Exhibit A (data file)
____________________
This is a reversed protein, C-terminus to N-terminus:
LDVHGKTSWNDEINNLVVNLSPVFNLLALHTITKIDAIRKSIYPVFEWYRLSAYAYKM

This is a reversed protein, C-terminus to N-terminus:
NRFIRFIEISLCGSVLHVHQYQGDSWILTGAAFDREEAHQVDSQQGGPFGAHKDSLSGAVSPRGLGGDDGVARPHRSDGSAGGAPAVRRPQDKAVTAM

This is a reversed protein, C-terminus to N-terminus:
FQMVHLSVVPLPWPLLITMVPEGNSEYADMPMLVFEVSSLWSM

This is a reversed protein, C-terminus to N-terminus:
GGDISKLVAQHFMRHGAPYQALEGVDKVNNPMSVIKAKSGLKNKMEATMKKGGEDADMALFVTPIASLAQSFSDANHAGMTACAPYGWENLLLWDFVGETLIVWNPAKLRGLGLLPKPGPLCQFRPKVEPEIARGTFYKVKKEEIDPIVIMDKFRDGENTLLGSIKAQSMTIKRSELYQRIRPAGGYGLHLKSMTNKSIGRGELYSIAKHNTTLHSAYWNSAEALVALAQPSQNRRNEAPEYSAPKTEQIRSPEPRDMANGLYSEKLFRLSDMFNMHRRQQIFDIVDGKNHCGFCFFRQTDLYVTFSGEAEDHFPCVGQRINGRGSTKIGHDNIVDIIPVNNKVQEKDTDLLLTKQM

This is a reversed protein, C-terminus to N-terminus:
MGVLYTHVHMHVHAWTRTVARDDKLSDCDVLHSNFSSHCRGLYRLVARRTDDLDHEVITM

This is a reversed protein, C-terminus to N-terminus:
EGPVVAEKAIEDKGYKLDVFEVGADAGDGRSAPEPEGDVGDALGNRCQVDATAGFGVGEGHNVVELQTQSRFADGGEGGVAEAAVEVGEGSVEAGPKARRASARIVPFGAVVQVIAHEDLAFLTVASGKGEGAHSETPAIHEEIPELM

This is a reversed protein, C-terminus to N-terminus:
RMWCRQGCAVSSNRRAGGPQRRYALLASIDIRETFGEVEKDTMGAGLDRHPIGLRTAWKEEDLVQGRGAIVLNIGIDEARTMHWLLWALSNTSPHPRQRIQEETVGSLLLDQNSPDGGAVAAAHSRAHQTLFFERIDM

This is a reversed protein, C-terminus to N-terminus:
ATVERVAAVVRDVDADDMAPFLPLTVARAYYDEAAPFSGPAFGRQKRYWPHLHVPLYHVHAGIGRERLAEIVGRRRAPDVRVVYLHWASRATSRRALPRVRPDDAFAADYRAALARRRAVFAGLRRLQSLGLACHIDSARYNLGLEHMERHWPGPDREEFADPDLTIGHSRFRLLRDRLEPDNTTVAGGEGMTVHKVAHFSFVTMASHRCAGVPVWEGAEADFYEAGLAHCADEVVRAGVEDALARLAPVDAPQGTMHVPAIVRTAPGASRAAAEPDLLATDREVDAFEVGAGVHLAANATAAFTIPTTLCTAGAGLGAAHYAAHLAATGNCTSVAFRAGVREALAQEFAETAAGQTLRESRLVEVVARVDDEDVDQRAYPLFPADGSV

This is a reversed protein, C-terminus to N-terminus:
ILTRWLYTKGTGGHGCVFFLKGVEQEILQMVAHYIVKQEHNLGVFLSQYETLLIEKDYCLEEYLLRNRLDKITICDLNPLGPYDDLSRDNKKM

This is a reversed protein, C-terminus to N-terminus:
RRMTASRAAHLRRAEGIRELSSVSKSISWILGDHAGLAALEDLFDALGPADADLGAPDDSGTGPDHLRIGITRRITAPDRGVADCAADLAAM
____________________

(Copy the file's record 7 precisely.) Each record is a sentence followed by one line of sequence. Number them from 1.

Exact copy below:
This is a reversed protein, C-terminus to N-terminus:
RMWCRQGCAVSSNRRAGGPQRRYALLASIDIRETFGEVEKDTMGAGLDRHPIGLRTAWKEEDLVQGRGAIVLNIGIDEARTMHWLLWALSNTSPHPRQRIQEETVGSLLLDQNSPDGGAVAAAHSRAHQTLFFERIDM